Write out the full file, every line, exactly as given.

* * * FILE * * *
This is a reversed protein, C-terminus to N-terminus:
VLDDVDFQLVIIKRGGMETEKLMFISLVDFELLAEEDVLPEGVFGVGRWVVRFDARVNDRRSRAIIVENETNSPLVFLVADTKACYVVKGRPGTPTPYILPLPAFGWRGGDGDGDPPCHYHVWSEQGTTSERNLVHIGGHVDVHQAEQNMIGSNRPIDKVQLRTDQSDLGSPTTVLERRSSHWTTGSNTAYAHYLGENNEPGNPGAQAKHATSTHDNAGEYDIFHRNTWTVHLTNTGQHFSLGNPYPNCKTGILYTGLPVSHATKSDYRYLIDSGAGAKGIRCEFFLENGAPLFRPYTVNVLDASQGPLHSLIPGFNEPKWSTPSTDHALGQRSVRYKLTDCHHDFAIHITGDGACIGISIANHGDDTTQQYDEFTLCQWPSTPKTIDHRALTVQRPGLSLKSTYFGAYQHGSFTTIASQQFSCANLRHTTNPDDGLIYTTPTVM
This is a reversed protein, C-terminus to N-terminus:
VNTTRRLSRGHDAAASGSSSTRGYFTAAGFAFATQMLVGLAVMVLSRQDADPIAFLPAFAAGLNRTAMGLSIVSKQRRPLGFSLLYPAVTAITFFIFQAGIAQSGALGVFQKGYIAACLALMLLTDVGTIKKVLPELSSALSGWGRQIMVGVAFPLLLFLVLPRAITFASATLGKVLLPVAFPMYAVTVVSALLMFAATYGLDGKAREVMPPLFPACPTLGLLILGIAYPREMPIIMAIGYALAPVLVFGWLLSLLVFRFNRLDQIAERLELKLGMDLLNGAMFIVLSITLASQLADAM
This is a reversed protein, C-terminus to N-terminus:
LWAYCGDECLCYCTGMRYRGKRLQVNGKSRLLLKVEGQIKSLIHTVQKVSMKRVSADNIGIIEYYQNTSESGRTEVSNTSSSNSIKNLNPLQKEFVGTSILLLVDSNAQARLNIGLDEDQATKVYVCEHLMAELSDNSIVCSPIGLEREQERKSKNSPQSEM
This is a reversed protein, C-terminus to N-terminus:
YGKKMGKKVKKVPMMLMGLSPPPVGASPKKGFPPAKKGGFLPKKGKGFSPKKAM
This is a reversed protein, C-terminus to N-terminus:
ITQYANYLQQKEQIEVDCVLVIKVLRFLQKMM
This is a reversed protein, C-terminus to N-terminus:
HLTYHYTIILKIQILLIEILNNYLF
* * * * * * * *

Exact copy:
This is a reversed protein, C-terminus to N-terminus:
VLDDVDFQLVIIKRGGMETEKLMFISLVDFELLAEEDVLPEGVFGVGRWVVRFDARVNDRRSRAIIVENETNSPLVFLVADTKACYVVKGRPGTPTPYILPLPAFGWRGGDGDGDPPCHYHVWSEQGTTSERNLVHIGGHVDVHQAEQNMIGSNRPIDKVQLRTDQSDLGSPTTVLERRSSHWTTGSNTAYAHYLGENNEPGNPGAQAKHATSTHDNAGEYDIFHRNTWTVHLTNTGQHFSLGNPYPNCKTGILYTGLPVSHATKSDYRYLIDSGAGAKGIRCEFFLENGAPLFRPYTVNVLDASQGPLHSLIPGFNEPKWSTPSTDHALGQRSVRYKLTDCHHDFAIHITGDGACIGISIANHGDDTTQQYDEFTLCQWPSTPKTIDHRALTVQRPGLSLKSTYFGAYQHGSFTTIASQQFSCANLRHTTNPDDGLIYTTPTVM
This is a reversed protein, C-terminus to N-terminus:
VNTTRRLSRGHDAAASGSSSTRGYFTAAGFAFATQMLVGLAVMVLSRQDADPIAFLPAFAAGLNRTAMGLSIVSKQRRPLGFSLLYPAVTAITFFIFQAGIAQSGALGVFQKGYIAACLALMLLTDVGTIKKVLPELSSALSGWGRQIMVGVAFPLLLFLVLPRAITFASATLGKVLLPVAFPMYAVTVVSALLMFAATYGLDGKAREVMPPLFPACPTLGLLILGIAYPREMPIIMAIGYALAPVLVFGWLLSLLVFRFNRLDQIAERLELKLGMDLLNGAMFIVLSITLASQLADAM
This is a reversed protein, C-terminus to N-terminus:
LWAYCGDECLCYCTGMRYRGKRLQVNGKSRLLLKVEGQIKSLIHTVQKVSMKRVSADNIGIIEYYQNTSESGRTEVSNTSSSNSIKNLNPLQKEFVGTSILLLVDSNAQARLNIGLDEDQATKVYVCEHLMAELSDNSIVCSPIGLEREQERKSKNSPQSEM
This is a reversed protein, C-terminus to N-terminus:
YGKKMGKKVKKVPMMLMGLSPPPVGASPKKGFPPAKKGGFLPKKGKGFSPKKAM
This is a reversed protein, C-terminus to N-terminus:
ITQYANYLQQKEQIEVDCVLVIKVLRFLQKMM
This is a reversed protein, C-terminus to N-terminus:
HLTYHYTIILKIQILLIEILNNYLF